Blame-game in AAP, Kejriwal under attack

The eye-ball grabbing tactic of fielding Kejriwal against Modi in Varanasi got the party headlines and Muslim support, but cost it a sure seat.

Written by Abantika Ghosh | New Delhi | Published:May 17, 2014 2:52 am

From four months ago — when it had surprised poll pundits and perhaps itself to win 28 Delhi Assembly seats — to its failure to win even a single Lok Sabha seat in the national capital, Aam Aadmi Party’s dramatic slide of fortunes may be some sort of a record for any party. And no sooner had the first results started trickling in, there seemed more trouble for AAP internally with Ilyas Azmi, its political affairs committee member, blaming Arvind Kejriwal’s “autocratic style of functioning” for the rout.

“The party has no performance anywhere except Punjab. The reason is that one man — Kejriwal — hijacked the decision-making process in the name of Swaraj. There is no inner party democracy, PAC was never consulted either on leaving the government or in the matter of ticket distribution. It is just the Arvind-Manish clique that is running the party,” he said.

Other AAP leaders made little effort to hide their disappointment with the Delhi results or that the party may have paid the price for Kejriwal’s hasty resignation. What they refuse to acknowledge, however, is how the party spread itself too thin contesting 443 seats with a Rs 37 crore kitty against the better judgement of Kejriwal and how it may have paid the price of diluting its original Assembly poll plank of corruption to start talking about communalism as an equal if not greater menace.

Kejriwal’s first declaration at the India Islamic Cultural Centre, when he had said communalism is a bigger menace, had met with Twitter outrage, forcing him to revise it to say that the two are equally big problems. But the taint of attempted appeasement may not have entirely worn away from the party that first woke up to the potential Muslim support after the Assembly polls and then went all out to woo the community, hobnobbing with controversial cleric Maulana Tauqueer Raza and the Aligarh Muslim University Old Boys’ Association.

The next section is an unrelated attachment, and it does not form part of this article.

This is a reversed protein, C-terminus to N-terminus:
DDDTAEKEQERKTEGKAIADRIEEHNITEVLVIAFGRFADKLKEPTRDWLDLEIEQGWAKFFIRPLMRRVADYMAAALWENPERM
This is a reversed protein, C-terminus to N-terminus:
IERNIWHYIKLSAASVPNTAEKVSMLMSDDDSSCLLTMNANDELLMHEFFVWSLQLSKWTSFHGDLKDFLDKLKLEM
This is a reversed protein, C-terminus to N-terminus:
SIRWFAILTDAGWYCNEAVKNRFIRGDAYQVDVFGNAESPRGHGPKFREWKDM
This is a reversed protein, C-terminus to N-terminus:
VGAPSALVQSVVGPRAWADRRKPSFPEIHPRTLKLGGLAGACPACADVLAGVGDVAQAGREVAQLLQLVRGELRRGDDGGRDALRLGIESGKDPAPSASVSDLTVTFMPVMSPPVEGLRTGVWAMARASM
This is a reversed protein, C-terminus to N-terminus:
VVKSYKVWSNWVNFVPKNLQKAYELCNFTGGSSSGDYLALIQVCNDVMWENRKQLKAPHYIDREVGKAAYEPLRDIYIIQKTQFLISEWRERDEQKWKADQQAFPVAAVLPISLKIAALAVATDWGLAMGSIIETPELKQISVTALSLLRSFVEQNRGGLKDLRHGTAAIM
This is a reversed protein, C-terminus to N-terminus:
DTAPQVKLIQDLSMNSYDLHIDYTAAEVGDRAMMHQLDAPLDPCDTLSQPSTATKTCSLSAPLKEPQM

The eye-ball grabbing tactic of fielding Kejriwal against Modi in Varanasi got the party headlines and Muslim support, but cost it a sure seat. There is little doubt within the party or outside that had the former Delhi chief minister chosen a Delhi seat, the party’s tally would have been five instead of four.

Kumar Vishwas, AAP’s so-called youth icon, after camping in Amethi for five months, had a 25000-plus tally to show — barely managing to save his deposit in the high-profile constituency. There are some views that while Vishwas raked up the anti incumbency sentiment, it was BJP’s Smriti Irani who walked away with the votes.

The party has four seats in Punjab as consolation prize but the Delhi defeat clearly rankles. Both Yogendra Yadav — who came fourth in Gurgaon — and Kejriwal have admitted that the Delhi results have been a shocker.

Yadav, along with Sanjay Singh, had been among the prime votaries of the plan to contest as many seats as possible. When the party’s political affairs committee meets, possibly next week, dissension is inevitable over whether Kejriwal’s formula of contesting limited seats with full force would have paid better dividends. Yadav says had the party adopted that formula, it would have never contested Fatehgarh Saheb and Faridkot, both of which it won.

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  1. K
    May 19, 2014 at 2:09 pm
    Arvind Kejriwal should resign and a new leader should be elected. He clearly has become highly autocratic and self centered, AAP can still be an alternative to congress.
  2. r
    May 17, 2014 at 9:05 am
    Doesn't this sound the bugle for realignment of strategies with the principles of AAP? Time to introspect, reflect, organise, and move ahead. Teething problems are galore in any new party but that doesn't make its intentions questionable. AAP is the only alternative to the muscle-money politics in Punjab. I am sure AAP is going to resonate with more people in the future.
  3. r
    May 17, 2014 at 9:14 am
    Well, this could be the sound of the bugle asking AAP to realign their strategies with their issues and principles. There is no doubt that AAP is the only alternative to the muscle-money politics in Punjab. Teething problems are galore in any new organisation but as long as the intention is good, these problems can be overcome by introspection, reflection, strategising , and respect for contrary opinion within the party.
  4. Z
    May 18, 2014 at 4:44 am
    AAP made bad decisions and lost. However I would very much like if they remain active as a party.